The new policy has also affected historical social media posts, blogs and forums that were once, and many still are reliant on Photobucket for distributing images. One of those forums affected by the change is Stampboard, a forum with more than 17,000 user who discuss postage stamps and share images of them. Many of its pages are now filled with Photobucket’s upgrade ransom demands instead of the photos of stamps it once showed. Glen Stephens, one of the site’s administrator said that “They are holding users to ransom and advised its members to not pay the fee as “You have no guarantee they will be in business… in a month the way this disaster is rolling out”. Because of this decision thousands of Bulletin boards across the globe are being crippled as previously vibrant threads with detailed images now disappearing.
Above shows the state of many forums today due to Photobucket’s changes of terms and services.
Runcorn’s Aqueous Digital have defended Photobucket in wanting to become less reliant on ads, but criticised the service for both the shocking sums of money it was seeking from its customers and the sudden way it has implemented the changes as “It came out of the blue,” and “there were no announcements, no emails warning people that it was about to happen and more importantly, no explanation”.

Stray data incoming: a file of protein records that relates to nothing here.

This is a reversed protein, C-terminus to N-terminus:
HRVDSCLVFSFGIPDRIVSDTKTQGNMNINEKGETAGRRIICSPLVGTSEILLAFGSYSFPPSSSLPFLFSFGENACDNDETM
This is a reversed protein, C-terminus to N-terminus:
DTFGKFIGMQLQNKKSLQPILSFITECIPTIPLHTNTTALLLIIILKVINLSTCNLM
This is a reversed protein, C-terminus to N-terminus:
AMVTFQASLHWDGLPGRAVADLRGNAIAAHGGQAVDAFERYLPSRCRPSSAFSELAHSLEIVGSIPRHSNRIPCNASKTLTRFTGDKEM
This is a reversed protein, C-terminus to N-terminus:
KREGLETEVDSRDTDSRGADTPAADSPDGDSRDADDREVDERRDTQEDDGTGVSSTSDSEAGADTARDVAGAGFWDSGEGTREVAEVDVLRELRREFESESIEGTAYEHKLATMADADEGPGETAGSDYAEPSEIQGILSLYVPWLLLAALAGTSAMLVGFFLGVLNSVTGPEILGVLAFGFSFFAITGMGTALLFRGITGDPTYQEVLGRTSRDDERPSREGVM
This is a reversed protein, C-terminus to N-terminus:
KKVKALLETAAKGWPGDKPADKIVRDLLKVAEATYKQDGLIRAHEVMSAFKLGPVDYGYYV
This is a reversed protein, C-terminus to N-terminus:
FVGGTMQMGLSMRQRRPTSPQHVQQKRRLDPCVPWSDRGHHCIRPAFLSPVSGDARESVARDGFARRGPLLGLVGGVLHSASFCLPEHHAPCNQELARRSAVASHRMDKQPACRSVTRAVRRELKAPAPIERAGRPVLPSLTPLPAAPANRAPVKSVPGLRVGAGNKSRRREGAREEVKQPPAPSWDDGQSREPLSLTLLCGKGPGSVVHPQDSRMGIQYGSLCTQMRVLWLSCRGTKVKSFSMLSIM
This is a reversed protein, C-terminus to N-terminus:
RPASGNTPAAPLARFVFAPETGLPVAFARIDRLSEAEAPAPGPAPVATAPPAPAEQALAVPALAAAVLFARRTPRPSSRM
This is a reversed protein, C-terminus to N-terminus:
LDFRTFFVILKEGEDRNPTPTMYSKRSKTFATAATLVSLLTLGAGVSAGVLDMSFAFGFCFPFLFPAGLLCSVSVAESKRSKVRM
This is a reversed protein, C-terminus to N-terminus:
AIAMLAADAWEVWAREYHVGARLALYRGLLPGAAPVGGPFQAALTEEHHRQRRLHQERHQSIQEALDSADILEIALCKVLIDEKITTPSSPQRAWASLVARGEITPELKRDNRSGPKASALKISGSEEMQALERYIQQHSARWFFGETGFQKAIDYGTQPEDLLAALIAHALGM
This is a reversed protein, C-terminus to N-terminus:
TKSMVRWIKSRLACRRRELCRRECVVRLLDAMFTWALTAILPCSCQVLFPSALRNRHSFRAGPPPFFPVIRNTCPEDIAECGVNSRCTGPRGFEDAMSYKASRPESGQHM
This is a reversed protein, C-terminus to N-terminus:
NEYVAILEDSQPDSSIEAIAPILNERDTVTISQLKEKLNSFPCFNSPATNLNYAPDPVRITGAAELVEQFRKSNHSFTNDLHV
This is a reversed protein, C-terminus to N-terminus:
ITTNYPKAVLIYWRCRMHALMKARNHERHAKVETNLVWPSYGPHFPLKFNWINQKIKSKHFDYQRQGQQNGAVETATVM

People who have used Photobucket for hosting these images successfully for over 10 year without paying the annual yearly fee will have to pay £309 or they will have to literally start again with what for many, amounts to a lifetime’s work!
However, Nigel Atherton, the editor of Amateur Photographer magazine, said the public needs to be aware of the risks of relying on any free image services saying that “there’s a lot of websites out there looking for advertising, and there’s a finite amount of advertising spending to go round”. Any photo gallery and storage site like this that relies on ads to offer a free service can only continue to do so if they have enough money coming in. The servers necessary for hosting don’t pay for themselves after all!
Therefore there is a risk of putting photos on any app like PhotoBucket where it is unclear how they are going to continue financing their business. As a result this has come back to bite many of it’s users. If anything can be learned from this, it is that if you are using a free 3rd party hosting, there will come a time when the company ceases to exist or requires more money, and these images that they host don’t just pay for themselves. Whatever service you use on the internet, it requires servers, resources and skilled engineers in the background that many of us take for granted. Therefore, as a user of the internet, it is important to realise that everything you use on the internet comes at a cost, and more often than not, it is the customers that use the services that end up doing the paying in the long run!